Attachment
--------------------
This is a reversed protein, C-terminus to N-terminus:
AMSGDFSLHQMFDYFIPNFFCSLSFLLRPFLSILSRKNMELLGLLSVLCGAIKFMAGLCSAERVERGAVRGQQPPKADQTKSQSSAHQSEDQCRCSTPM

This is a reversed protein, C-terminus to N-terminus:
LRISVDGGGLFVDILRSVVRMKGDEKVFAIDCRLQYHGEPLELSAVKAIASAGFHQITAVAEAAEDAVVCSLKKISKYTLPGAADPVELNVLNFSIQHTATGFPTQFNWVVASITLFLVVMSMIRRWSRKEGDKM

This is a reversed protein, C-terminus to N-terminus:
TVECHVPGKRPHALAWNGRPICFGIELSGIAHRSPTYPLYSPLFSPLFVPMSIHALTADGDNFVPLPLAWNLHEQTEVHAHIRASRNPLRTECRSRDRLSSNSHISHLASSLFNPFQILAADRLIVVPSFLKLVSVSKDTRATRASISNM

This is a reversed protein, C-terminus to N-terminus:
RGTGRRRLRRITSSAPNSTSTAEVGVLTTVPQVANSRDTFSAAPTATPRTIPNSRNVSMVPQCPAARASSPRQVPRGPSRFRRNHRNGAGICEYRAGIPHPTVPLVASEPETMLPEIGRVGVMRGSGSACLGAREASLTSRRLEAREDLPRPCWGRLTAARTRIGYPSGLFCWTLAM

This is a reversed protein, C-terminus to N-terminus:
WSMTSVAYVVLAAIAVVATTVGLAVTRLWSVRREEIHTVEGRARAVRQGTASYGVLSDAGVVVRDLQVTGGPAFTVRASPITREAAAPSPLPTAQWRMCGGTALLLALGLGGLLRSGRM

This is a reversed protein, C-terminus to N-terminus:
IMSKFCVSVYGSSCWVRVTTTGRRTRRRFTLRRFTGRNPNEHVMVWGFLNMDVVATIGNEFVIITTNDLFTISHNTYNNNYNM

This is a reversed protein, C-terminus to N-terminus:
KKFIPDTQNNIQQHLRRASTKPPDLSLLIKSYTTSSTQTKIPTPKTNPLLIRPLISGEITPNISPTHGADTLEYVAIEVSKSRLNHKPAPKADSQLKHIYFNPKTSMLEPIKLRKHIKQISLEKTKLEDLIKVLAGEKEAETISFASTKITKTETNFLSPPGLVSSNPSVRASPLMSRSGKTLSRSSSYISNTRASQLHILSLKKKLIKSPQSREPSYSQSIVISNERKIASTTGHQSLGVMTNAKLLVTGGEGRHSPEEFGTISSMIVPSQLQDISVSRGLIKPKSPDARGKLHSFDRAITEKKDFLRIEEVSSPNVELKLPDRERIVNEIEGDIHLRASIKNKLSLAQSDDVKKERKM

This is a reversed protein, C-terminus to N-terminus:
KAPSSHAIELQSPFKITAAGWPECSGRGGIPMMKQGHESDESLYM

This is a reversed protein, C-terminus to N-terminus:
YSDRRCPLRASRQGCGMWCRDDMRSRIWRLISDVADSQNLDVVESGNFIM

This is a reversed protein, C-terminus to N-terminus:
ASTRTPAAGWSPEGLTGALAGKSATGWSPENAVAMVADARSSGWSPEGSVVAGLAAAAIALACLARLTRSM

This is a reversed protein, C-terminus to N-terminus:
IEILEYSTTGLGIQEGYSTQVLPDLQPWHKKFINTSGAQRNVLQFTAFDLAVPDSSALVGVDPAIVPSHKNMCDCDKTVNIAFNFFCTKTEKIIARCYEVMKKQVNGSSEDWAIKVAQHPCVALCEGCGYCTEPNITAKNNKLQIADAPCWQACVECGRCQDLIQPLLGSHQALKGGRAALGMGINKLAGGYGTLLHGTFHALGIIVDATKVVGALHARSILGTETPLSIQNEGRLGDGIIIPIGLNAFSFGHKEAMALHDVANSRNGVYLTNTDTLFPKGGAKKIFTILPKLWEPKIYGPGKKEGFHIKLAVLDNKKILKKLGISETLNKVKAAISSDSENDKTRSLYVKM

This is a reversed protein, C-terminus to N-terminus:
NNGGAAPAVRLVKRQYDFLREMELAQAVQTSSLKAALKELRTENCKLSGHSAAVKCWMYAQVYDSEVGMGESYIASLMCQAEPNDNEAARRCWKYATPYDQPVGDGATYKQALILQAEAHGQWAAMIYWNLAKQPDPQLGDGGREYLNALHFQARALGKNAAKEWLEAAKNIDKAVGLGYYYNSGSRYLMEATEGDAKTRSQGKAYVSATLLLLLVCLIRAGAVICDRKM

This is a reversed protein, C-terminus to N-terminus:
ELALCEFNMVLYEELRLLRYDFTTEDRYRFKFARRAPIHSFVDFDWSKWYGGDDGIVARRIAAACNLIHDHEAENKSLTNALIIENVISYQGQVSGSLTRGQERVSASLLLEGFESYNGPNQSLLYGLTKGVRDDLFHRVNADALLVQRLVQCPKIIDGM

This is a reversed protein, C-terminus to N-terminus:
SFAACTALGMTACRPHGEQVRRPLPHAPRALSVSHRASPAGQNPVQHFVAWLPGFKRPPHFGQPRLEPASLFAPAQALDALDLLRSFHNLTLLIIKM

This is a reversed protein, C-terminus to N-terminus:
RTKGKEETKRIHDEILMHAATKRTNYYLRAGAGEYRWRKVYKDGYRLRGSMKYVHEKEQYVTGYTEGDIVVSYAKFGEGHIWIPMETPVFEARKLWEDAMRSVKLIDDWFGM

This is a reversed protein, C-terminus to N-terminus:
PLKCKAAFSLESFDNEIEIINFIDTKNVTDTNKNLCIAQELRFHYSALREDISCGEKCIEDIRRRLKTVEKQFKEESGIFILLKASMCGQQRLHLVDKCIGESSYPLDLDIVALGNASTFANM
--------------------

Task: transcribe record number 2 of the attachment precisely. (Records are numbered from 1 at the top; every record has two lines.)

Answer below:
This is a reversed protein, C-terminus to N-terminus:
LRISVDGGGLFVDILRSVVRMKGDEKVFAIDCRLQYHGEPLELSAVKAIASAGFHQITAVAEAAEDAVVCSLKKISKYTLPGAADPVELNVLNFSIQHTATGFPTQFNWVVASITLFLVVMSMIRRWSRKEGDKM